See also: DWP profile in CIO 100

IBM and Accenture, major IT contractors to the government, have proposed to create 500 new developer roles in the UK and India for work on the Department for Work and Pensions' Universal Credit system.

By having some of the development work done offshore, the DWP expects to save "both cost and time". However, the Public and Commercial Services (PCS) union, has branded the move as "sheer hypocrisy".

The recruitment plans were revealed this month on the DWP intranet, according to The Guardian, which also said that 'delivery centres' were being established in Mumbai and Bangalore.

Paul Macpherson from the department's Universal Credit Design Technology wrote on the intranet: "I truly believe we have an offshore capability which provides world-class expertise and we are leveraging the best resources Accenture and IBM, in particular, have to offer.

"We are looking to maximise the use of offshore development in the interests of both cost and time.

He added: "In relation to cost, the greater the amount of development work we can do offshore, the lower the overall blended rate for the programme. Another benefit of offshore where time is concerned is that we are able to drive more design and development hours from each working day."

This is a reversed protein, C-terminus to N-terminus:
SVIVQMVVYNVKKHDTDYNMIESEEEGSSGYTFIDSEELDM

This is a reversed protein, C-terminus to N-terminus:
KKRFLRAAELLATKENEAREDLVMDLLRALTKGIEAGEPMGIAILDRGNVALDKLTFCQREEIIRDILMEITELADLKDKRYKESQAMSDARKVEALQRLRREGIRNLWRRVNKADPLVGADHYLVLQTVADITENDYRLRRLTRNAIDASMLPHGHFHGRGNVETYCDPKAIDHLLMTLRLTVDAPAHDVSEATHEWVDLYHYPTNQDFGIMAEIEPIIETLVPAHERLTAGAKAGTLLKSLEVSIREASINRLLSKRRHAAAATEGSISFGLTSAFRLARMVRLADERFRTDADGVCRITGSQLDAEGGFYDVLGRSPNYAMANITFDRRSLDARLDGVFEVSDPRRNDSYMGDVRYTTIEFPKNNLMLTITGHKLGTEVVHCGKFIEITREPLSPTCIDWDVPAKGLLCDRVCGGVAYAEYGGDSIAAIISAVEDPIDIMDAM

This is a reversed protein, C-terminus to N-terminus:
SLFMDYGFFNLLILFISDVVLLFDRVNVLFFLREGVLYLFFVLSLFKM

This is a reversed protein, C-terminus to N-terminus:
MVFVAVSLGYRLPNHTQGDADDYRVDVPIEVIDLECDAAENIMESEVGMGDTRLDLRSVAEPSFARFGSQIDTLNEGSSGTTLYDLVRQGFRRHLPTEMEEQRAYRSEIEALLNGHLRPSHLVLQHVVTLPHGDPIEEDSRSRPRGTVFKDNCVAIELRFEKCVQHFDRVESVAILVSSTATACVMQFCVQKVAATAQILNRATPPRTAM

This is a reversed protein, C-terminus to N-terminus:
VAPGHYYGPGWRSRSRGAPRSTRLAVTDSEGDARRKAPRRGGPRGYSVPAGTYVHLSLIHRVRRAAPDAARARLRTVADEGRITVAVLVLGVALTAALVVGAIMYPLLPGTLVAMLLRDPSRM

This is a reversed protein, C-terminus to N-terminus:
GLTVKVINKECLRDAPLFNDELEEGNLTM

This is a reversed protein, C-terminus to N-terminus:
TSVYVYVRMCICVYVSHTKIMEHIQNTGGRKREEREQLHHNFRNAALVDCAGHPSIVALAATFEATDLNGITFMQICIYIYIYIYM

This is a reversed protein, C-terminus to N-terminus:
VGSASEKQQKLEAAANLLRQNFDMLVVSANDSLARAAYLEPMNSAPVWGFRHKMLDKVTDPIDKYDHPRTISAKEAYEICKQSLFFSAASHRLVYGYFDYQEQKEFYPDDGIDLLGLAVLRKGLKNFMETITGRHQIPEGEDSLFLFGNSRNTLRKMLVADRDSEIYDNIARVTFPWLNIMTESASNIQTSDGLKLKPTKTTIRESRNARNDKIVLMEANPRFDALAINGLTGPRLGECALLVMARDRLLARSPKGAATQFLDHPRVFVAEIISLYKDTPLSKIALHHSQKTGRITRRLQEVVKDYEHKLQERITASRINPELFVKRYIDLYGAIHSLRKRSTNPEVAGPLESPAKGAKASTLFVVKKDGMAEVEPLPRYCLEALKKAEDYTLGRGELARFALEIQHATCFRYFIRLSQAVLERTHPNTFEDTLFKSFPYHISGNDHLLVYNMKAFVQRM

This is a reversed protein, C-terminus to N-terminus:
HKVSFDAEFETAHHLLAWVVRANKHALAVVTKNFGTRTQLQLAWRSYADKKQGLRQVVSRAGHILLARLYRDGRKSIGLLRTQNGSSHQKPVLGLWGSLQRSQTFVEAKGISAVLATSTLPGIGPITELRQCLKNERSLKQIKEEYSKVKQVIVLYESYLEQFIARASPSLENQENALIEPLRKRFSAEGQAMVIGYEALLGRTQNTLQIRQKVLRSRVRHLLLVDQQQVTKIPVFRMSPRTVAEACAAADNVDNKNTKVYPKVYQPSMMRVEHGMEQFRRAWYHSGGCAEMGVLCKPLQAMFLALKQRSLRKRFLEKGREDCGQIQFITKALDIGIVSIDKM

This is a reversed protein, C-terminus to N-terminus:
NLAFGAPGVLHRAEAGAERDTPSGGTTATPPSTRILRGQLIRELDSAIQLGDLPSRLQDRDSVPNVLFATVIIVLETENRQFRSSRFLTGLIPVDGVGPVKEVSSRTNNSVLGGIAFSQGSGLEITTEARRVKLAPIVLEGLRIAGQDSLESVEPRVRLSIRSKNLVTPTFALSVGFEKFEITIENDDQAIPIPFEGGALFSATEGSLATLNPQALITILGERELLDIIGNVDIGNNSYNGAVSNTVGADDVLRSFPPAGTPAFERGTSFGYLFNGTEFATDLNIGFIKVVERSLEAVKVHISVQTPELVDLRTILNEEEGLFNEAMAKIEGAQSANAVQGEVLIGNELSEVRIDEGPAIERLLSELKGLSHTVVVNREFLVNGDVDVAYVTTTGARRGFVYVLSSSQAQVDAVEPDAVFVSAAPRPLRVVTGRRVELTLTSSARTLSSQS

A DWP spokesperson insisted that no existing jobs in the UK are being sent overseas under the plans and the department is understood to be exploring how jobs previously off-shored could be moved back to the UK in future.

Furthermore, suppliers are required to seek approval before they offshore any government-contracted work.

"Ministers have already intervened to stop government-controlled jobs being sent abroad and they are determined to continue encouraging companies to invest in the UK to create jobs," the spokesperson said.

However, PCS believes that the DWP appears to be contradicting itself.

"We want the government to honour its commitment to parliament that it is 'important that we do not see government-controlled employment move offshore'. Ministers can exercise – and have – control over contractors, for example, with last year's HP decision," said a PCS union spokesperson.

"Given the claims [employment minister] Chris Grayling made to MPs that he believes it is "by far the best option to see people investing in the UK' and the statement by DWP that it is 'examining' how to bring previously offshored work back to the UK, then it is sheer hypocrisy to allow contractors developing your flagship single benefits system (arguably one of the biggest tasks in government IT for some time) to send more work offshore."

Around 60 percent of the IT required to deliver the new Universal Credit system is already in place, with some parts that needing to be built from scratch and others to be updated.

The system will restructure the UK's benefit system by unifying the current system of means-tested out of work benefits, tax credits and support for housing, to create a single, income-replacement benefit for working age adults.

The DWP hopes that it will also enable it to process and implement claims automatically and more efficiently than at present.

The Universal Credit is said to be on track for a four-year rollout – to get everyone on the system – from October 2013.